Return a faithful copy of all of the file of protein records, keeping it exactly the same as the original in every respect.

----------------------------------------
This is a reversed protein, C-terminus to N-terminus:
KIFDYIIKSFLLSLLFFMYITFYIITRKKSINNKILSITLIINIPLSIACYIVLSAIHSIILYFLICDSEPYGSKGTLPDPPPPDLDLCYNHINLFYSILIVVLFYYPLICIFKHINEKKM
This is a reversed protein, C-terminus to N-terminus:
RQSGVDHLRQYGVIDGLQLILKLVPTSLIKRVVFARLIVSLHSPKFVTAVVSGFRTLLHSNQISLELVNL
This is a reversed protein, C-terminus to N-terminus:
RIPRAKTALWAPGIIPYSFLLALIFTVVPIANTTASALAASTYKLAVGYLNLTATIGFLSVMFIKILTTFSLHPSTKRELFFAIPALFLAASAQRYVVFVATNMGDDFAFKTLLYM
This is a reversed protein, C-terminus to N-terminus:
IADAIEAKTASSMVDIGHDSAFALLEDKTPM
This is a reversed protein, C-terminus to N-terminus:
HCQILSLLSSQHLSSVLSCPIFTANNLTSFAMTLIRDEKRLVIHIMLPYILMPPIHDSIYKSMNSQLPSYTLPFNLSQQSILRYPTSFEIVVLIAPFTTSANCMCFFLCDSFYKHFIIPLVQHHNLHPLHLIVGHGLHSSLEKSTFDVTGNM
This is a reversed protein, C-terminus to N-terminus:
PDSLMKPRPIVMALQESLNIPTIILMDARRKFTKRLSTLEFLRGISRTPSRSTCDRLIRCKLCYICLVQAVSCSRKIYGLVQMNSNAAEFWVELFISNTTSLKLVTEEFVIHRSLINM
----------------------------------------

This is a reversed protein, C-terminus to N-terminus:
KIFDYIIKSFLLSLLFFMYITFYIITRKKSINNKILSITLIINIPLSIACYIVLSAIHSIILYFLICDSEPYGSKGTLPDPPPPDLDLCYNHINLFYSILIVVLFYYPLICIFKHINEKKM
This is a reversed protein, C-terminus to N-terminus:
RQSGVDHLRQYGVIDGLQLILKLVPTSLIKRVVFARLIVSLHSPKFVTAVVSGFRTLLHSNQISLELVNL
This is a reversed protein, C-terminus to N-terminus:
RIPRAKTALWAPGIIPYSFLLALIFTVVPIANTTASALAASTYKLAVGYLNLTATIGFLSVMFIKILTTFSLHPSTKRELFFAIPALFLAASAQRYVVFVATNMGDDFAFKTLLYM
This is a reversed protein, C-terminus to N-terminus:
IADAIEAKTASSMVDIGHDSAFALLEDKTPM
This is a reversed protein, C-terminus to N-terminus:
HCQILSLLSSQHLSSVLSCPIFTANNLTSFAMTLIRDEKRLVIHIMLPYILMPPIHDSIYKSMNSQLPSYTLPFNLSQQSILRYPTSFEIVVLIAPFTTSANCMCFFLCDSFYKHFIIPLVQHHNLHPLHLIVGHGLHSSLEKSTFDVTGNM
This is a reversed protein, C-terminus to N-terminus:
PDSLMKPRPIVMALQESLNIPTIILMDARRKFTKRLSTLEFLRGISRTPSRSTCDRLIRCKLCYICLVQAVSCSRKIYGLVQMNSNAAEFWVELFISNTTSLKLVTEEFVIHRSLINM